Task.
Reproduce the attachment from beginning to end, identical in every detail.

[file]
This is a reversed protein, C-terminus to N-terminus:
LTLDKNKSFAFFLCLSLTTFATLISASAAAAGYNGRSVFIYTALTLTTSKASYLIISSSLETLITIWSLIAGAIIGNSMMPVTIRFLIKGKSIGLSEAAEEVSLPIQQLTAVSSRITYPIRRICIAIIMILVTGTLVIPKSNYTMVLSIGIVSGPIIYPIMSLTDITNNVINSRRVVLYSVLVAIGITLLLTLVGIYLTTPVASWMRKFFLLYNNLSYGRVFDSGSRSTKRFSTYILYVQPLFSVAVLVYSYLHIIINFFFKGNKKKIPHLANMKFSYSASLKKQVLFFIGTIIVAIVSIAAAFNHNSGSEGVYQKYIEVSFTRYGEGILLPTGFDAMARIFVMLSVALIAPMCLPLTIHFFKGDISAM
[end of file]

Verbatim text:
This is a reversed protein, C-terminus to N-terminus:
LTLDKNKSFAFFLCLSLTTFATLISASAAAAGYNGRSVFIYTALTLTTSKASYLIISSSLETLITIWSLIAGAIIGNSMMPVTIRFLIKGKSIGLSEAAEEVSLPIQQLTAVSSRITYPIRRICIAIIMILVTGTLVIPKSNYTMVLSIGIVSGPIIYPIMSLTDITNNVINSRRVVLYSVLVAIGITLLLTLVGIYLTTPVASWMRKFFLLYNNLSYGRVFDSGSRSTKRFSTYILYVQPLFSVAVLVYSYLHIIINFFFKGNKKKIPHLANMKFSYSASLKKQVLFFIGTIIVAIVSIAAAFNHNSGSEGVYQKYIEVSFTRYGEGILLPTGFDAMARIFVMLSVALIAPMCLPLTIHFFKGDISAM